The quest by Nigerian investors to get a firm grip on Nairobi’s Silverbird Cinemas has sparked a vicious boardroom battle, which has now spilled over to the courts, casting dark clouds over the operations of Kenya’s largest big screen firm.
Silverbird Cinemas Nigeria, a shareholder in the Kenyan unit, has moved to court in Mauritius seeking $3.4 million (Sh272 million) from its Kenyan partners and withdrawal of its brand name from the local market on the grounds that the minority shareholders have blocked it from the board and running of the firm.
It claims that the local partners it had used to enter the Kenyan market in 2009 through the acquisition of South Africa’s Nu Metro—which had four state-of-the-art cineplexes and two media stores in Kenya—have refused to recognise them as shareholders in Silverbird Kenya, according to court documents seen by the Business Daily.
Silverbird Africa Holdings (SAH) acquired Nu Metro Ltd in March 2009 for $3 million (then Sh225 million) as the Nigerian firm sought to spread its wings to East Africa while assisting to inject fresh capital to the cash-strapped South Africa firm.
The court documents filed by the Nigerian investors indicate that the shareholders of SAH—which was formed in Mauritius in 2008 to help shepherd the deal — are Silverbird Nigeria (50 per cent), Global Media Alliance (20 per cent), Zambian Investors (20 per cent) and Antony Ward (10 per cent).
“Antony through his attorney informed us that despite the arrangement between the parties, we are neither owners nor investors in both the holding company in Mauritius and the business in Kenya and openly declared us as creditors,” say the court documents filed at the Mauritius Courts.
“And that all the Kenyan businesses are owned by the company in Mauritius to which Antony and Gordon Grail, are the sole directors and shareholders.”
The tussle has sparked a fight that not only promises to unveil the company’s jealously guarded secrets—including its real owners—but will put another blot in Kenya’s entertainment market that has in recent years witnesses the collapse of cinema firms such as Kenya Cinema, Odeon Cinema, Globe Cinema on reduced viewership.
The bleak market outlook has been attributed to piracy and falling prices of entertainment gadgets that denied movie houses revenues, but Silverbird Kenya has weathered the onslaught by releasing latest movies that remained the bait of Kenya’s middle class.
The Silverbird empire comprised four state-of-the-art cineplexes at the Village Market, Prestige Plaza, The Junction and Megacity, Kisumu, as well as two media stores that sell books, music, Apple computing and film entertainment products.
Mr Ward refused to comment on this story. “Mr Ward has no comment on the story and is very busy right now,” said Lynette Rattos, his personal assistant.
The dealings between Mr Ward and Silverbird Nigeria begun in mid 2008 when he approached the Nigerian entertainment firm with a proposal to acquire Nu Metro assets, which was struggling with low capital.
The Nigerians agreed to the deal including using their brand given that they were the majority shareholder and mandated Mr Ward to lead the negotiations with Nu Metro, which happened to be his former employer.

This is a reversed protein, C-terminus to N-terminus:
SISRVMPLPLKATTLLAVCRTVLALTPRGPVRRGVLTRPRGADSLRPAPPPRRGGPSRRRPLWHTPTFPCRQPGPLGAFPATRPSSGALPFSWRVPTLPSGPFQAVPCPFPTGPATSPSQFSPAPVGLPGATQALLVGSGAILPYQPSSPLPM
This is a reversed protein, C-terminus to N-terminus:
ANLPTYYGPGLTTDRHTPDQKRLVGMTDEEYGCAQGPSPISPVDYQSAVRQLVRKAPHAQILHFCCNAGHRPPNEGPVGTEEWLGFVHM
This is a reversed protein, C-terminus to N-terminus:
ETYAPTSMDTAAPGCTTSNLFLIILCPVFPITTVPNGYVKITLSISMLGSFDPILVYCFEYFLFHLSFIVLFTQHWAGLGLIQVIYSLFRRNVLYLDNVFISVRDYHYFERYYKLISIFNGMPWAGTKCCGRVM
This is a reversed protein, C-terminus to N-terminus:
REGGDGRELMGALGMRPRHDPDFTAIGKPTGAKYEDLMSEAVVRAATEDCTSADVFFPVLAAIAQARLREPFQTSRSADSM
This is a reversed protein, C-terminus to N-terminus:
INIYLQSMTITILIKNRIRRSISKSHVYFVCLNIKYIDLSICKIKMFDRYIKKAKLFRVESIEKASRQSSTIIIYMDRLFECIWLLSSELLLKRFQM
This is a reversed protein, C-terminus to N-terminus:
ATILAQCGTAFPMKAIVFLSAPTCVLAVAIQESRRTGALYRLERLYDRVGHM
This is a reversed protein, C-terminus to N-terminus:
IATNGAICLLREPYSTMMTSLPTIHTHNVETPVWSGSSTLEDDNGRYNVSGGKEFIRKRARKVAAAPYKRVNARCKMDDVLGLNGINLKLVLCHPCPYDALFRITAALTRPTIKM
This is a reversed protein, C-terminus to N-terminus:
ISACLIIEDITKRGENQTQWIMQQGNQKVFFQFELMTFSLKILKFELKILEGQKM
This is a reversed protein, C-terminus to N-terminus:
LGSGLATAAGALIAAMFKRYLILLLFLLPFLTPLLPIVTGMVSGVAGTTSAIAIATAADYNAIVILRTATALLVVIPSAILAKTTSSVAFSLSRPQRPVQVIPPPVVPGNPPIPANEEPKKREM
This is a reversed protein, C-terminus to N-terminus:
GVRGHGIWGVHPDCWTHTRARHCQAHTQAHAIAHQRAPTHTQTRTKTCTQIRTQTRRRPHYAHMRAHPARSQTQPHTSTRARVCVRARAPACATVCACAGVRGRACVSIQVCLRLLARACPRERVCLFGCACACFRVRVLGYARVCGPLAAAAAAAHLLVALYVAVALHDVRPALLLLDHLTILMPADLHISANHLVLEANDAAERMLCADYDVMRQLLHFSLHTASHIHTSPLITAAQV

“Antony advised on the urgency of the acquisition to which a sum of $3 million was provided by Silverbird with the agreement that shares and three seats on the board will would be received in return,” says the court documents.
The other partners including Ghana’s Global Media Alliance and the Zambians were to pay for their shares once the deal was closed including interest to the Nigerians.
But this never happened, forcing the Global Media Alliance and the Zambians to bolt from the venture leaving Silverbird Nigerian to battle for control of Silverbird Kenya or return of the Sh272 million they had sunk in the venture.
Now, the management and board of the Kenyan business say the money they received from Silverbird Nigeria was a loan and it was meant to be refunded under certain conditions that are yet to be fulfilled.
This is emerging despite a Kenya Gazette notice dated March 6, 2009 saying Nu Metro Limited had been dissolved, and the South Africa firm announcing that they had handed over their interests in big screen cinema, music and bookstores to Nigeria’s Silverbird Group.
“Nigeria thought it was dealing with a trustworthy business partner at the time…Nigeria has never been involved in the operation and/or management of this company yet it was the financial backbone to the company,” says Silverbird Nigeria. “We were openly declared as creditors by the owners and operators of the Kenya business.”
The Silverbird Nigeria has already put notices in Kenya’s press, arguing that it has no association with any Kenyan entity — read Silverbird Kenya — a signal that it’s not keen on the firm but wants a refund of the money it alleges to have invested in the Kenyan firm.
“That for avoidance of any doubt Silverbird Cinema’s Ltd (Nigeria) has no relationship with any company registered in Kenya under similar names,” read the notice that appeared in the Business Daily on January 24. “Any deceptive and unlawful use of its trade name and mark in any jurisdiction is therefore illegal and unlawful.”
Its lawyer in Nigeria, Adefunke Adeyeye, told the Business Daily said it needs its money back.
“We want fairness and that we paid for a company and we should be recognised as the rightful owners or Antony Ward and Gordon Trail should pay is back,” said Mr Adeyeye, adding that Silverbird has so far invested $3.4 million (Sh272 million).